In this article we will explore the food we call almonds, their origin, nutrition profile and whether they can be incorporated into a keto-compliant lifestyle. We will then analyze what varieties that are to be favored on such a diet as well as looking at specific branded products.
Alternatives will also be considered and their compatibility to the keto diet will be determined. We will then have a final section with FAQ’s to shed some more light on this topic as well as answer some questions you may have.
Almonds, or Prunus dulcis, are a popular variety of the nut category and are part of the Rosaceae family of trees. Originally native to Southeast Asia, currently over 80% of production comes from California in the USA. While they are known to most as nuts, in fact they are seeds encased by both a hard shell and an outer hard-fruit covering.
There are two main varieties, sweet and bitter, with each having distinct uses. The sweet varieties are commonly eaten as harvested, either raw or roasted, or ground to make almond meal, or processed into almond oil. They are also used to create dairy-free milk alternatives as well as nut butters. The bitter varieties are usually used to make flavoring extracts for foods and liqueurs.
These crunchy nuts are a nutrient-dense food, boasting an impressive nutritional profile that includes fiber, calcium, Vitamin E, magnesium and iron. They are also high in fat and protein. In terms of taste and texture, they are crunchy and most enjoyable to eat, but one thing to bear in mind is that they are calorie-dense. This is important to know if you are looking to lose weight as excess calories can result in weight gain.
Serving size: 1 cup (135 g) of dry roasted almonds with added salt.
They are low-carb, but whether or not to include these in your diet and how much of them to consume really depends on what plan you are adhering to.
If a max of 25-50 g of net carbs a day is your goal, then a couple of handfuls daily can definitely be incorporated into your diet. Just make sure you are keeping track of your carb intake.
100 g of these nuts contain 5.2 g of carbs. With this knowledge it is easy for you to calculate how many carbs you are consuming per snack.
All you need is a kitchen scale and this very simple formula; total g (of almonds) x 5.2/100. Say for example you eat 12 g of product, then you input 12 x 5.2/100=0.62g of carbohydrates, it’s as simple as that.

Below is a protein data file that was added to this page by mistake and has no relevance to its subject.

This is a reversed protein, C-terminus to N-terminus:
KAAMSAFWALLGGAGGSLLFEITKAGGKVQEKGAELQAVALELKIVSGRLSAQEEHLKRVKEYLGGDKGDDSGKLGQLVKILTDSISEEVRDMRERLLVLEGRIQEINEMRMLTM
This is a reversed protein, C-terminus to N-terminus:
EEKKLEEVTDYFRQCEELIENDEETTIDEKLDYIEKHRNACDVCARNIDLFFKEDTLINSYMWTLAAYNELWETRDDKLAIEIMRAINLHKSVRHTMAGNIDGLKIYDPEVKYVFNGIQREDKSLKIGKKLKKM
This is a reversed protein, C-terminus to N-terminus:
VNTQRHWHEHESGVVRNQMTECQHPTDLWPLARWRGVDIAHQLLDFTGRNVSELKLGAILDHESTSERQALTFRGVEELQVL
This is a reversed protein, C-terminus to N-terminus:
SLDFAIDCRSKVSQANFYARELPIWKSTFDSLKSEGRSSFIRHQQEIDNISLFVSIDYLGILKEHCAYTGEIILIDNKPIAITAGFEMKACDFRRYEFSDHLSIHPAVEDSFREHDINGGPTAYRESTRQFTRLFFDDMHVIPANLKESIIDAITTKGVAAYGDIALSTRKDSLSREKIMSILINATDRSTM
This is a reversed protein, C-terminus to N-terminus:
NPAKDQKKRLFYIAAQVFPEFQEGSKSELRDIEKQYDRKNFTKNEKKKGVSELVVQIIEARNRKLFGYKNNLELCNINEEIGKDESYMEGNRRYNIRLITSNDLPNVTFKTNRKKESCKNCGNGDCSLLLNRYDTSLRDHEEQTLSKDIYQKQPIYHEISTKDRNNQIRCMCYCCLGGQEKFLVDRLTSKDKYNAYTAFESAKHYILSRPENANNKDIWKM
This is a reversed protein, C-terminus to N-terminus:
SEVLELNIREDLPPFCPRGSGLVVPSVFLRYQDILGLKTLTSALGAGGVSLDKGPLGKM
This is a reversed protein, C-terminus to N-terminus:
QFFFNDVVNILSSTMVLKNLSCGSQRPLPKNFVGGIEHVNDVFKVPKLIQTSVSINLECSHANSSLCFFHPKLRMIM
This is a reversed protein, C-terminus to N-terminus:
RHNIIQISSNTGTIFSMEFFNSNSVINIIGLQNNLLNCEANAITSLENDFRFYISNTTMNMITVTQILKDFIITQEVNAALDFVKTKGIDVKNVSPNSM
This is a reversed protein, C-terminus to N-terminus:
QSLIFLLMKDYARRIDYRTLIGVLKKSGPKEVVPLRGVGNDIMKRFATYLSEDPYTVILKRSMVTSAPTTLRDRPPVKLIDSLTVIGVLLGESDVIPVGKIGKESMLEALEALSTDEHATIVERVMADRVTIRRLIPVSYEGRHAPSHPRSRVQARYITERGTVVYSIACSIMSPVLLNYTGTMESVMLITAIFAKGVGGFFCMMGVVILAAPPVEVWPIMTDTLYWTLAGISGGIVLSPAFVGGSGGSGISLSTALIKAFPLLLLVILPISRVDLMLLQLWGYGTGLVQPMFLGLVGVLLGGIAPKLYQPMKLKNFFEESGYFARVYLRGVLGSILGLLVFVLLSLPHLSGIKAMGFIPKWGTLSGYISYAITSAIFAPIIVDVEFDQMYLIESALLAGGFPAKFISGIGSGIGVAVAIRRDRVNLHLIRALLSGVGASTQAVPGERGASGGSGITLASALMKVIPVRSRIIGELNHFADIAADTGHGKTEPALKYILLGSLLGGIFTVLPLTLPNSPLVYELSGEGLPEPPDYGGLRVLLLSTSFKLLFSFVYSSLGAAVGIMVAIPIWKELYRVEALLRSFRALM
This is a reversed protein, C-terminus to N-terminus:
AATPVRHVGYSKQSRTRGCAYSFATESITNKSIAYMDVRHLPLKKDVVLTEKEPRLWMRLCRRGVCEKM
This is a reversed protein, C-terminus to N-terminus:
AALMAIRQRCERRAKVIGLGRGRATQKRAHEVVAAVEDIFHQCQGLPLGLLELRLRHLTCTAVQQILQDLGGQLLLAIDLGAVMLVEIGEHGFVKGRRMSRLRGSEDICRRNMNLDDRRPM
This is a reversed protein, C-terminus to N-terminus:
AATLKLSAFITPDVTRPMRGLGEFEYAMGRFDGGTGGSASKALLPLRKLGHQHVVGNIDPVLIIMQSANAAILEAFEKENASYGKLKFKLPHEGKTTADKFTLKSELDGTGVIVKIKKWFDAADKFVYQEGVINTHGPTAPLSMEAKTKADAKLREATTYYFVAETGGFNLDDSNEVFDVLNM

On average, each nut weighs 1.1 g, so if you ate, say, 30 a day, that would amount to approximately 33 g. In terms of net carbs, it would amount to 1.7 g, so very low-carb.
However, if you choose a salted variety, be aware the US guidelines limit salt intake at 2,300 mg. A serving of 30 nuts already costs you 264 mg, over 10% of the maximum daily intake.
The best almonds for a ketogenic diet would be dry roasted, unsalted varieties as well as raw.
If they are not dry roasted, then they will have some form of vegetable oil added in the processing. Processed vegetable oils are not the healthiest oils, so limiting them is wise.
Salted varieties are also not recommended due to the detrimental effects excess salt can have on cardiovascular health.
Additionally, candied almonds such as caramelized or chocolate covered almonds are not allowed, as these have a high sugar content and therefore are incompatible.
Here are a few examples of processed brands that are not keto-friendly:
Some enjoy them just as they are. Others use the nut butter as a spread on bread or crackers. The flaked variety works great in green salads or with sauteed green beans.
While we have determined that almonds are keto-friendly, let’s explore other similar foods that can be used as substitutes.
Since these are classified as nuts, how about other nuts? Are they also allowed on a keto diet? Let’s explore peanuts and pistachios.
All in all, from the nuts we have explored here in this article, it does seem that almonds are the best for a keto-friendly diet. So, let’s put those alternatives back on the shelf and stick with our almonds.
We will now review some frequently asked questions surrounding almond consumption on a keto diet including the amount of carbs in flavored varieties and various recipes.
Yes they are. However, as with any snack food, some varieties are clearly not keto-friendly, so be mindful about which ones you choose.
Technically they are low-carb (giving 3 g net carbs per ounce) and therefore acceptable as part of a keto diet, but this is a highly processed product with a small amount of nuts, not to be equated to the original natural product.
The net carbohydrate content of this product is 6 g per serving; bearing in mind a serving is just 28 g. That is significantly higher than the net carbs in dry-roasted unflavored almonds. For an occasional treat, these are great, but not as a regular part of your diet.
Here is one really good recipe for candied almonds that are keto-friendly.
There is another recipe I recently came across, and that is a keto-friendly almond cake recipe.
In terms of net carbs, pecans are less “costly,” at 4.3 g less of carbs per 100 g of product (that’s 0.9 g less than almonds). They also contain more fat, more consistent with the 70-80% fat that is desirable for a keto diet. So pecans would be slightly more suitable as a snack for those adhering to a ketogenic diet.